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Staff Photo by Matt Hamilton / Nicholas Griffin, 4, laughs as he spins in a chair at the new BlueCross Healthy Place at Highland Park in Chattanooga on Monday, May 10, 2021.

Chattanooga Girls Leadership Academy and Chattanooga Preparatory School opened a new playground, sports field and pavilion on Monday unlike any other school playground in town.

Funded by a $4.2 million grant from the BlueCross BlueShield Foundation as part of the insurer's Healthy Places initiative, the new 15-acre play and sports complex is designed to draw community residents outside of school hours to use the workout and play facilities.

"This is designed for inclusive play for all ages and all abilities," said Jennie Sumrell, community outreach director for Playcore's Center for Outreach, Research and Education, which built the playground. "It focuses on the needs of the whole child so it provides a lot of sensory and physical opportunities and opportunities for social interaction."

The project includes a pavilion for community gatherings, a walking track and sports courts, 40-yard dash and challenge courses, a multi-purpose field with bleachers and inclusive playgrounds for children ages 2-5 and ages 5-12. With a diverse array of play and workout options, the complex is designed to draw adults and adolescents as well as young children to the playground equipment, Sumrell said.

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Healthy Places park

The Highland Park site was chosen more than two years ago as the first Healthy Places play area in BlueCross's hometown. The grant was awarded in response to a proposal organized by the Young Women's Leadership Academy Foundation, the founding sponsor of the CGLA, to provide outdoor space designed for connection and recreation.

The multi-purpose field will be used for school soccer, lacrosse and other team sports by CGLA and Chattanooga Prep, but the playgrounds, track and pavilion are intended to encourage physical workouts and active play for people of all ages in the community.

The playground will be restricted for school use only during school hours, but community residents are invited to use the facilities from sunrise until sunset, excluding school hours while school is in session.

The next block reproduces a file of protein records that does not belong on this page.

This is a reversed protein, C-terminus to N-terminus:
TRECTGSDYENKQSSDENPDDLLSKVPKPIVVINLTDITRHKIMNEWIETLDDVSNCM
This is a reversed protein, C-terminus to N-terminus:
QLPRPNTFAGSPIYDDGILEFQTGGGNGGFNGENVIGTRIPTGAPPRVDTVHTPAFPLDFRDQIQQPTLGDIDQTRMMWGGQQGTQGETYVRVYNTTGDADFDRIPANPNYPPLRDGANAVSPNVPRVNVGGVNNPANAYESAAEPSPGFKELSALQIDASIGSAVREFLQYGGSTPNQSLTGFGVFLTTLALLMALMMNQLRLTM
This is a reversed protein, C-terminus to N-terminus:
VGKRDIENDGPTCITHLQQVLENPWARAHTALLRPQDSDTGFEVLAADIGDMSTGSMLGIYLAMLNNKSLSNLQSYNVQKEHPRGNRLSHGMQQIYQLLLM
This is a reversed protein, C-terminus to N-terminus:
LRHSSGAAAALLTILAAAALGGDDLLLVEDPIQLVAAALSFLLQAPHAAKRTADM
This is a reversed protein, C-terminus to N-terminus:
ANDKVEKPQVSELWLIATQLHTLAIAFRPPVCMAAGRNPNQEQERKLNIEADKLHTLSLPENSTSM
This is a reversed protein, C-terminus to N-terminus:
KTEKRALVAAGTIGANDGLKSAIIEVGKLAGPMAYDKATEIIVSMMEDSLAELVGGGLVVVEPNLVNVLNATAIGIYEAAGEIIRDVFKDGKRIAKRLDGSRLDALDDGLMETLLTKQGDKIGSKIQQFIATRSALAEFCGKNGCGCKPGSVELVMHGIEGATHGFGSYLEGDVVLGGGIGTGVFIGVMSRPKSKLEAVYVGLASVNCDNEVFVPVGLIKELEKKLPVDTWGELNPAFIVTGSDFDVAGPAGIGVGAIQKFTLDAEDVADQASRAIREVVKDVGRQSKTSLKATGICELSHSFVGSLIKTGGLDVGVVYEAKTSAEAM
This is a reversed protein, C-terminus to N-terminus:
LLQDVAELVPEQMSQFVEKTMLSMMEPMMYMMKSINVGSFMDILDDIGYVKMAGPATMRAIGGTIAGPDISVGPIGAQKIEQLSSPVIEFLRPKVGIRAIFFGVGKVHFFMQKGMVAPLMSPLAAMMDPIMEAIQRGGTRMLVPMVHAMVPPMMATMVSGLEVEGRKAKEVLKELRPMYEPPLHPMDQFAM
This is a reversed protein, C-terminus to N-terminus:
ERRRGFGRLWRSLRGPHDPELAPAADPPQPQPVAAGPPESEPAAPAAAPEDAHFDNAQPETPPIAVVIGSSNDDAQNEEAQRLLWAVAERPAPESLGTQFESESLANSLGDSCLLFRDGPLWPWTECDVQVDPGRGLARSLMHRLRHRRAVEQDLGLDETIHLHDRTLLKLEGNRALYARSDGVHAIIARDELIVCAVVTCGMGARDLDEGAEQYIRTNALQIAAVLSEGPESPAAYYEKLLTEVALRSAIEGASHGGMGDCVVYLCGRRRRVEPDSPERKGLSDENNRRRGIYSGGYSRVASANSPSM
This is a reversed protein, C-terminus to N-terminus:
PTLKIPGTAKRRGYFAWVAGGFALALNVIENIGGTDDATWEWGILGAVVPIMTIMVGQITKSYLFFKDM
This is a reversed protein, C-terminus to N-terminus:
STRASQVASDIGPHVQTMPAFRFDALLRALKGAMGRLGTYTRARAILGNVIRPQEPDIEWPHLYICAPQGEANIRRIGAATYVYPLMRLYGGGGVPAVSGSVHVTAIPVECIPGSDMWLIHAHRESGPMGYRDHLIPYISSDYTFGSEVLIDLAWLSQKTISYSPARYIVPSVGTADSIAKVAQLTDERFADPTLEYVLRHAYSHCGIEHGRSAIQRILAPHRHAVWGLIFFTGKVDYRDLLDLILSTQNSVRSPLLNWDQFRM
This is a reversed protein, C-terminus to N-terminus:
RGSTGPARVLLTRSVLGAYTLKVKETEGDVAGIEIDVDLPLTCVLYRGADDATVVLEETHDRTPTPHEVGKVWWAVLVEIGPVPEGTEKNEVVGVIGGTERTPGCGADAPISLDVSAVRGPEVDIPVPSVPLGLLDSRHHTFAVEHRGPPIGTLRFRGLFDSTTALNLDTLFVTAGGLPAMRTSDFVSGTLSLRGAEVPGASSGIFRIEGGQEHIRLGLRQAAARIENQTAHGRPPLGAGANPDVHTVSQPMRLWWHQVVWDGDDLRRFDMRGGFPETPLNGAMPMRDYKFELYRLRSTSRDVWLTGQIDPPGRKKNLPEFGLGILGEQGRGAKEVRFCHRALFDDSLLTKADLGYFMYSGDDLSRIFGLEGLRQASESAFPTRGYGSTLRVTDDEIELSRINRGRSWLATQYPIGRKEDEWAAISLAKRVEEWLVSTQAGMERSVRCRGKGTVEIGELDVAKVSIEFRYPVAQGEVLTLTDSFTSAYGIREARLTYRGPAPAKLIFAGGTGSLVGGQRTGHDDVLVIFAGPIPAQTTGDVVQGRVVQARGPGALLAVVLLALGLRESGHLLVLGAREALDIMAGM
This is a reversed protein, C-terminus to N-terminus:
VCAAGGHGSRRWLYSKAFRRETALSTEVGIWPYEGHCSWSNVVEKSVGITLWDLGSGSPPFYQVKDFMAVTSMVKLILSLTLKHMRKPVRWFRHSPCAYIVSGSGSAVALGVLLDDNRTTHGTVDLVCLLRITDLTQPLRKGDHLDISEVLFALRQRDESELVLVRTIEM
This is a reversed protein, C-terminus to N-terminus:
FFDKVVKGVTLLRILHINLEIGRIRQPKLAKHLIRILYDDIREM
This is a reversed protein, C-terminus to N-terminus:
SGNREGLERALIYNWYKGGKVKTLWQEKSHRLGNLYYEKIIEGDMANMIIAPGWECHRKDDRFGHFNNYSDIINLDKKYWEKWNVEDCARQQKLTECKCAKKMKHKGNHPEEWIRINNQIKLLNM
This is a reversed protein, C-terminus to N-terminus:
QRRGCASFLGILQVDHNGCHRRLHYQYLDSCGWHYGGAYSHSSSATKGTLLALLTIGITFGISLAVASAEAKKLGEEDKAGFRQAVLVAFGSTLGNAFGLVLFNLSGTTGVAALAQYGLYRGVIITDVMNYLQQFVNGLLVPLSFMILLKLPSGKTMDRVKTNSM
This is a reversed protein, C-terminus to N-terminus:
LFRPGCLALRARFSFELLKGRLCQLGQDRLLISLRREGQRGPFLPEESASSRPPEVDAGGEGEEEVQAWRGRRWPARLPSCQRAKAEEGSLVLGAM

"When we moved to our location on Bailey Avenue in 2011, our goal was to become a community partner in Highland Park," said Dr. Sue Anne Wells, co-founder of CGLA. "We are excited to share our space with not only our campus partners, but the entire community."

The BlueCross grant for the project included $840,000 for a maintenance fund for upkeep on the new park in future years.

Chelsea Johnson, director of community relations for the BlueCross Foundation, said the CGLA project is the first Healthy Place in Tennessee built at a school, rather than a municipal or community park.

"But this is a great community, and we hope this brings people of all ages here to use the great equipment and play areas that have been built for the entire community."

The BlueCross foundation began three years ago focusing most of its annual gifts to fund healthy places and playgrounds across the state as part of the foundation's efforts to encourage healthier activities for individuals and stronger communities in areas where the parks are located. Last year in honor of its 75th anniversary, BlueCross gave $750,000 grants to 10 playgrounds across the state, including money to add more exercise and playground equipment in the next year at the city's St. Elmo Park.

By the end of 2021, BlueCross plans to have 17 of its Healthy Places open across Tennessee. Johnson said the biggest Healthy Places project so far — a $5.4 million upgrade of the David Carnes Park in Memphis — is already succeeding in engaging more people in regular exercise and spurring new investment around the renovated historic park.

"We realize that even though we're a health issuance company and not a playground company, there are a lot of elements of health that come together with a project like this, for both physical and mental health for individuals, families and entire communities," she said.

Contact Dave Flessner at dflessner@timesfreepress.com or 423-757-6340.

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